“It’s a very personal project for me,” he says. “I was lucky to have access to the full First World War film archive from the Imperial War Museum, and to more than 600 hours of BBC audio interviews with veterans.”
More of the heroes who served their King and country
It has taken him several years to craft the footage, which he assessed in forensic detail, into a film that reaches a crescendo with a terrifying 20-minute combat section, created by weaving the original footage into a dramatic narrative with the sort of digital special effects that are his trademark.
But it is the immediacy of the digitally enhanced film stock that creates the most astonishing effect.
The footage has been colourised, slowed down to normal time and converted to 3D (2D in some cinemas).
This makes it incredibly involving, as if it had been filmed just yesterday using modern cameras.
“We are used to seeing original footage from the war in jerky, speeded up black and white, like a Charlie Chaplin film,” says Sir Peter. “What we have done is restore these films beyond what you could ever imagine and given it a modern message. What comes alive are the human beings – their humanity rises out of the footage.”
The realistic skin tones he has managed to conjure up from the original black and white footage creates an astonishing intimacy that rebirths as real, men trapped in time.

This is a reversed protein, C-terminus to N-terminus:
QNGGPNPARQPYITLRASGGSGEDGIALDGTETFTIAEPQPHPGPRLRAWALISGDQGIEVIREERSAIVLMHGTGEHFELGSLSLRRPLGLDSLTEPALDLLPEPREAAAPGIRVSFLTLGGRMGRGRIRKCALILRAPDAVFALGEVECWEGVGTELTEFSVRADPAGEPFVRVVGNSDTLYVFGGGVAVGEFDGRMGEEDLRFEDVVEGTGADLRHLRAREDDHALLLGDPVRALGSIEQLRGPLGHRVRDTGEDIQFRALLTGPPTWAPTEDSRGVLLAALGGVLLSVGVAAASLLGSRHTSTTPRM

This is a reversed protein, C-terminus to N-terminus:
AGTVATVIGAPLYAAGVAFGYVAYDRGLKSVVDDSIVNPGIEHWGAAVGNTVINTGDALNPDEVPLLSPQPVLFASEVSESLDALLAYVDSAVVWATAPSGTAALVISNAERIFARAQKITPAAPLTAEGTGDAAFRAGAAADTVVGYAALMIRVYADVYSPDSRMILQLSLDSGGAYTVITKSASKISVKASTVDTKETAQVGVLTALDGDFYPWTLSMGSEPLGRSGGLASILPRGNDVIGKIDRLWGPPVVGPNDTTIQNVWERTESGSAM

For Sir Peter, this process proved addictive. As well as enhancing the 90 minutes of footage he chose to use in his film, he and his team have worked tirelessly to transform and colourise the entire 80 hours of material he was sent by the Imperial War Museum.
“I couldn’t stop restoring the footage and bringing everyone to life,” he says. “This was never part of the deal but it is our donation to the centenary. It was a crazy thing. In their downtime I had everyone in the company doing it, and we are still restoring it.”
They shall not grow old… as we that are left grow old. Age shall not weary them
Sir Peter’s First World War obsession has been incubating ever since his father started avidly buying books on the conflict.
“I grew up in the 1960s in a fairly small town in New Zealand and although back then there weren’t all that many books coming out about the war my dad would buy them all and gradually our bookshelf filled up.
“But what I particularly remember were the old boys coughing on a park bench who’d been gassed during the conflict and whom you always had to call ‘uncle’ even though they weren’t.”
Sir Peter became increasingly absorbed by this human side of the war, something that reached its zenith as he experienced the conflict through the men he was meeting on camera and in the audio files he used in the making of his film. What has surprised him most is the lack of self-pity shown by men who never expected to go to war.
“We all have a clichéd idea of what the war was but we don’t realise the humour and comedy the men found during the worst of times,” he insists.